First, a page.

In the immediate aftermath of the D-Day landings the French Resistance attempted to seize control of a number of quite sizable areas, and use them as bases for attacks on the Germans. It would soon become clear that the Resistance had moved too soon, and the Germans were able to crush most of these uprisings. This book focuses on the major battles fought in the south-east corner of France. In particular it looks at the defeat of the Maquis in the Vercors and the less successful attack on the Tarentaise.
These were quite small-scale battles, and so they are covered in some detail in the text. The sections on the two armies and their commanders illustrate the differences between the two sides, with professional leaders and troops on the German side (with quite good equipment when one remembers that the battle of Normandy was going on at the same time), while the French had a mix of army and enthusiastic amateurs at both officer and soldier levels, with limited equipment. The Resistance leaders in the area requested heavier weapons, but their original plan for a major uprising hadn't been approved, and so no such support was provided.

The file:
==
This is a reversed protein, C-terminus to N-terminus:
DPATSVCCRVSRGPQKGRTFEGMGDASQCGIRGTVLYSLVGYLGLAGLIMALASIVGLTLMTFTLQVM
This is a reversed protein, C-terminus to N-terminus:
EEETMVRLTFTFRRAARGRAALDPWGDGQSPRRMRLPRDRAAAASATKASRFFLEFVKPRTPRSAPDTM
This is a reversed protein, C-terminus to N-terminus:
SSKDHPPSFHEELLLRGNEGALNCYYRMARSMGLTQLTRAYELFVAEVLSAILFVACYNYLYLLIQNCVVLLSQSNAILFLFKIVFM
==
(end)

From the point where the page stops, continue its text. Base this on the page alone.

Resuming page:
The fighting itself began with an airborne assault on a key village, using gliders to get German troops into the heart of the Vercors. The paratroops were isolated by bad weather and actually besieged by the resistance, but managed to hold their own until the weather improved and reinforcements arrived. This gives part of the story an unexpected feel, with the resistance attacking and the besieged Germans defending.
This is an interesting examination of one of the larger partisan battles in France in 1944, and provides some useful insights into the mistakes made by the Maquis and the lessons that could be learnt from them.
Origins of the Campaign
The Battle for the Vercors
Author: Peter Lieb